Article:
Recycling is the process of turning waste and used items into new, useful materials or products. This not only gives the old items a new lease of life, it also reduces the amount of raw material used to make new things from scratch.
In the UK alone, we produce enough rubbish in eight months to fill Lake Windermere or enough to fill London’s Albert Hall in just two hours!
Recycling in the Paper Industry
The process of waste paper recycling involves mixing old paper with water and chemicals to break it down. After this first stage, it is then chopped up and heated, which breaks it down further and this resulting mixture is called pulp.
Paper recycling in Europe has already made significant strides and the industry is now seeking to make another move forward with an enhanced rate of 74% by 2020 building on the progress achieved since 2000 by preceding European Declarations on Paper Recycling.
There are organisations such as the European Paper Recycling Council (EPRC), set up in order to monitor progress towards meeting higher paper recycling targets.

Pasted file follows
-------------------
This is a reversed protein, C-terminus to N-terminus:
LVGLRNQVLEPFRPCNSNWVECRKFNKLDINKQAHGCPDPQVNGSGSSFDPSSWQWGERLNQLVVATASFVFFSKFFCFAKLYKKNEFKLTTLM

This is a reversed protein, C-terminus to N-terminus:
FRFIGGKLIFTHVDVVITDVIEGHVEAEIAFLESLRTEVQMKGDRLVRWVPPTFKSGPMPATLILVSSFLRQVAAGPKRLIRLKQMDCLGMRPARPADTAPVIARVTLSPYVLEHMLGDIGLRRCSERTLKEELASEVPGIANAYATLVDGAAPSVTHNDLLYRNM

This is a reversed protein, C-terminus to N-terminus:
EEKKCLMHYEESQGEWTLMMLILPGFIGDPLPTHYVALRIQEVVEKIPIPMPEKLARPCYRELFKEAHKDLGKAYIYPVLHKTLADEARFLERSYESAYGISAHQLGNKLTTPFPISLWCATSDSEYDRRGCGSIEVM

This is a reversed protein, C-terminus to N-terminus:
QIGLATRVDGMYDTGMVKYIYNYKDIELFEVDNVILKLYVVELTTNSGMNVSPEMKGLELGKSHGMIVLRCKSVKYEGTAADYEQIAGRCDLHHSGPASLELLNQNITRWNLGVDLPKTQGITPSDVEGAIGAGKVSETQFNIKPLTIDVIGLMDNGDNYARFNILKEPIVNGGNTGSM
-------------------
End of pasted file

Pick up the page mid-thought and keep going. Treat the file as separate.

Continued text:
The paper industry has become more self-sufficient. Today, 95.2% of electricity is produced on-site in paper mills using the energy-efficient combined heat and power method.
Many of the mills we source from in Europe are self sustaining meaning that they are producing more recycled materials that we can supply to our end-users.
Our Recycled Products
The pulp used for newsprint production by suppliers in Europe is typically recycled whereas suppliers in other areas such as U.S.A, Canada or Russia tend to use virgin pulp. At PG Paper, we can offer newsprint on a prime made to order and stocklot basis from sources all over the world.
Kraft paper is made from recycled material has a lower strength and tear resistance level but is still suitable for heavy duty packaging applications and is more environmentally friendly.
With the increasing awareness of environmental concerns most companies are turning to kraft paper as an economically and environmentally friendly solution.